The origin and evolution of my Sunday brunches

Every Sunday, you’ll likely find my friend Tolu at brunch somewhere. She might be at Eric Kayser alone, catching up with a former colleague at Pitstop, or hosting close-knit friends at her apartment in Victoria Island. It was no surprise that when she came to spend the weekend at mine sometime in February 2021, she was itching for us to go out to brunch on Sunday. Another friend of mine was around at the time, and we collectively agreed to spend our Sunday morning at Orchid Bistro, Ikeja GRA.

We spent the time talking about anything and everything, catching up on our individual travails, and running commentary on the food. A colleague of mine was scheduled to visit me that day, so she joined us at Orchid Bistro instead. I appreciated how chill and relaxing the outing went and commented on how I’d love to experience it more often. The only problem was that regularly leaving my house wasn’t something I was keen on doing. Tolu pointed out that I could make it work in my space and I just needed to figure out the food. I reached out to my assistant, Chinelo, and the hunt for a chef began.


Pre-pandemic Paystack encouraged Stacks to live close to the office, including offering housing grants to assist anyone who chooses to move to a place within a certain distance from the office. Just before the COVID lockdowns commenced in 2020, we had two apartments ready within the vicinity for those who would like to move in, knowing fully well that most people likely didn’t have their spaces adequately set up for remote work, especially when it comes to internet connectivity and power. By the time the lockdowns took effect, a decent number of Stacks (including me) lived within walking distance from each other.

As the lockdowns eased up, my space slowly became a hub of sorts, with friends and colleagues sometimes choosing to come work from mine, convene for an evening stroll, or hang out with other colleagues. This helped in a number of ways, including helping to foster camaraderie at a time when most of the world was for all intents and purposes, lonely.

As the world continued to open up in 2021 and people returned to their regular lives, average foot traffic at my place remained greater than in pre-pandemic times, and a glaring benefit of hosting brunch once a week at mine meant that I was able to intentionally concentrate all my people-ing to that day.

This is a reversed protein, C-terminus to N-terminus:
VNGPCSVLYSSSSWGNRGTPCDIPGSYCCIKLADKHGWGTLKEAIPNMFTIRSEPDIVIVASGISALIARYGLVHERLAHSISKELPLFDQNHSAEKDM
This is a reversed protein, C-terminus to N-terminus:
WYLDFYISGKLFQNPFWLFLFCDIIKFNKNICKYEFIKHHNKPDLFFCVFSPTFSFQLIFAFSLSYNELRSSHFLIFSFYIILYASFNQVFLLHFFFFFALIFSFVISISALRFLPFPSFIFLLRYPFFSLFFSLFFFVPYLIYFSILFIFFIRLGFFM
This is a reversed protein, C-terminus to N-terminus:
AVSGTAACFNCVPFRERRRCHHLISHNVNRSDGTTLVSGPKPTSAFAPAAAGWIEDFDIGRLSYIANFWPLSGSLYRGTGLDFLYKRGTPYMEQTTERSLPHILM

With the help of Chinelo and several chef trials later, we settled on one and kicked things off on the 22nd of August, 2021. It was quite the large group. Eight people, all of them colleagues except one. Given that it was my first, I winged it. There were some fundamentals established from day one, however, that have stayed the same. Brunch starts at 11 am. It’s a four-course affair (breakfast, small bites, lunch, and dessert). Bottomless mimosas!

My preference for punctuality meant I actively noted when guests arrived and prioritized those who came on time for future invites. When I moved to my new place and had a “proper” dining area, the TV stayed off during brunch to encourage more interpersonal activity. Eventually, I also deprioritized games as I felt they were a lazy crutch often relied upon to fill the silence when an inherently diverse group of people could instead engage in enriching conversations, share experiences, and learn from each other.

Over time, I’ve also learned to be aware of and appreciate the little things that come together to make the overall experience unique.

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The conversations we have are largely spontaneous, and each Sunday touches on a variety of topics. The flow is dependent on the people in the room and what they feel like discussing or debating at the time and it’s almost impossible to predict how each instance will go. In a recent gathering, someone touched on the subject of porn addiction - a topic eerily reminiscent of this tweet, which while uncalled for, earned itself a pile-on that presented an interesting case of context collapse.


In the months after Stripe’s acquisition of Paystack closed, Shola sometimes asked me in our one on ones, if I have found a way to translate money into happiness. I think this is it.

 
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